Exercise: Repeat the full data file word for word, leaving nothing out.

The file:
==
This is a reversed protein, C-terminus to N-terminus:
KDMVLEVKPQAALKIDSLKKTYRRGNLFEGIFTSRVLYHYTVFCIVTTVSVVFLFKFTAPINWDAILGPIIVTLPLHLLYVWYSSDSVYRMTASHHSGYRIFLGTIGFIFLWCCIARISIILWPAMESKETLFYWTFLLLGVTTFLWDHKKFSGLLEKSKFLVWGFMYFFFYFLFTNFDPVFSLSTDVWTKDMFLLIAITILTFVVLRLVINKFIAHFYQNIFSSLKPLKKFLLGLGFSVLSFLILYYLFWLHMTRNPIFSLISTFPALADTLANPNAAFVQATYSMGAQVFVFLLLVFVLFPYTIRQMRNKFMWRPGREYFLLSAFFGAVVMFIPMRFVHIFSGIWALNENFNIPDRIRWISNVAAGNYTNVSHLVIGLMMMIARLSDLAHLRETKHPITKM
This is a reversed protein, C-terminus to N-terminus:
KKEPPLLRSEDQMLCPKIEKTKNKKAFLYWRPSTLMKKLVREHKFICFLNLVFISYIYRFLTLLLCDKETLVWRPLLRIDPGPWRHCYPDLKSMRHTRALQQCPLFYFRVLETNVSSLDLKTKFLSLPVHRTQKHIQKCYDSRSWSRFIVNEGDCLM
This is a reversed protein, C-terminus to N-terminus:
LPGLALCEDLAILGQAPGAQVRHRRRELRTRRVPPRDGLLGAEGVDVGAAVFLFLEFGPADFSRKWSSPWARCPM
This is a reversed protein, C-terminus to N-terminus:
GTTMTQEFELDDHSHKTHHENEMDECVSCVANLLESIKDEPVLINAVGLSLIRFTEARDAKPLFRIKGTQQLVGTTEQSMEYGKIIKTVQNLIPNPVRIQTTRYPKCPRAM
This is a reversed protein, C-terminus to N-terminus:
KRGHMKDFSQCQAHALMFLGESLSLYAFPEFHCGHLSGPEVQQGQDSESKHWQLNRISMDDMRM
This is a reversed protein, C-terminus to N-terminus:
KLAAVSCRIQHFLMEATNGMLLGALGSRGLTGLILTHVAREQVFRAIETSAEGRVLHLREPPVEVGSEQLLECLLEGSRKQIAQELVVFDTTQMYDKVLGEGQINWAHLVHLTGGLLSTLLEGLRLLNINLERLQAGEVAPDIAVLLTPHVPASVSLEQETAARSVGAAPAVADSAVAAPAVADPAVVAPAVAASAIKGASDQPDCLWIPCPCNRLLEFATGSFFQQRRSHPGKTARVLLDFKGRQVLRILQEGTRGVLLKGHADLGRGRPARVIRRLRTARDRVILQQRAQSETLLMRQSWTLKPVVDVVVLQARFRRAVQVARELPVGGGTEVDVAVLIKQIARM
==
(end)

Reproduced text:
This is a reversed protein, C-terminus to N-terminus:
KDMVLEVKPQAALKIDSLKKTYRRGNLFEGIFTSRVLYHYTVFCIVTTVSVVFLFKFTAPINWDAILGPIIVTLPLHLLYVWYSSDSVYRMTASHHSGYRIFLGTIGFIFLWCCIARISIILWPAMESKETLFYWTFLLLGVTTFLWDHKKFSGLLEKSKFLVWGFMYFFFYFLFTNFDPVFSLSTDVWTKDMFLLIAITILTFVVLRLVINKFIAHFYQNIFSSLKPLKKFLLGLGFSVLSFLILYYLFWLHMTRNPIFSLISTFPALADTLANPNAAFVQATYSMGAQVFVFLLLVFVLFPYTIRQMRNKFMWRPGREYFLLSAFFGAVVMFIPMRFVHIFSGIWALNENFNIPDRIRWISNVAAGNYTNVSHLVIGLMMMIARLSDLAHLRETKHPITKM
This is a reversed protein, C-terminus to N-terminus:
KKEPPLLRSEDQMLCPKIEKTKNKKAFLYWRPSTLMKKLVREHKFICFLNLVFISYIYRFLTLLLCDKETLVWRPLLRIDPGPWRHCYPDLKSMRHTRALQQCPLFYFRVLETNVSSLDLKTKFLSLPVHRTQKHIQKCYDSRSWSRFIVNEGDCLM
This is a reversed protein, C-terminus to N-terminus:
LPGLALCEDLAILGQAPGAQVRHRRRELRTRRVPPRDGLLGAEGVDVGAAVFLFLEFGPADFSRKWSSPWARCPM
This is a reversed protein, C-terminus to N-terminus:
GTTMTQEFELDDHSHKTHHENEMDECVSCVANLLESIKDEPVLINAVGLSLIRFTEARDAKPLFRIKGTQQLVGTTEQSMEYGKIIKTVQNLIPNPVRIQTTRYPKCPRAM
This is a reversed protein, C-terminus to N-terminus:
KRGHMKDFSQCQAHALMFLGESLSLYAFPEFHCGHLSGPEVQQGQDSESKHWQLNRISMDDMRM
This is a reversed protein, C-terminus to N-terminus:
KLAAVSCRIQHFLMEATNGMLLGALGSRGLTGLILTHVAREQVFRAIETSAEGRVLHLREPPVEVGSEQLLECLLEGSRKQIAQELVVFDTTQMYDKVLGEGQINWAHLVHLTGGLLSTLLEGLRLLNINLERLQAGEVAPDIAVLLTPHVPASVSLEQETAARSVGAAPAVADSAVAAPAVADPAVVAPAVAASAIKGASDQPDCLWIPCPCNRLLEFATGSFFQQRRSHPGKTARVLLDFKGRQVLRILQEGTRGVLLKGHADLGRGRPARVIRRLRTARDRVILQQRAQSETLLMRQSWTLKPVVDVVVLQARFRRAVQVARELPVGGGTEVDVAVLIKQIARM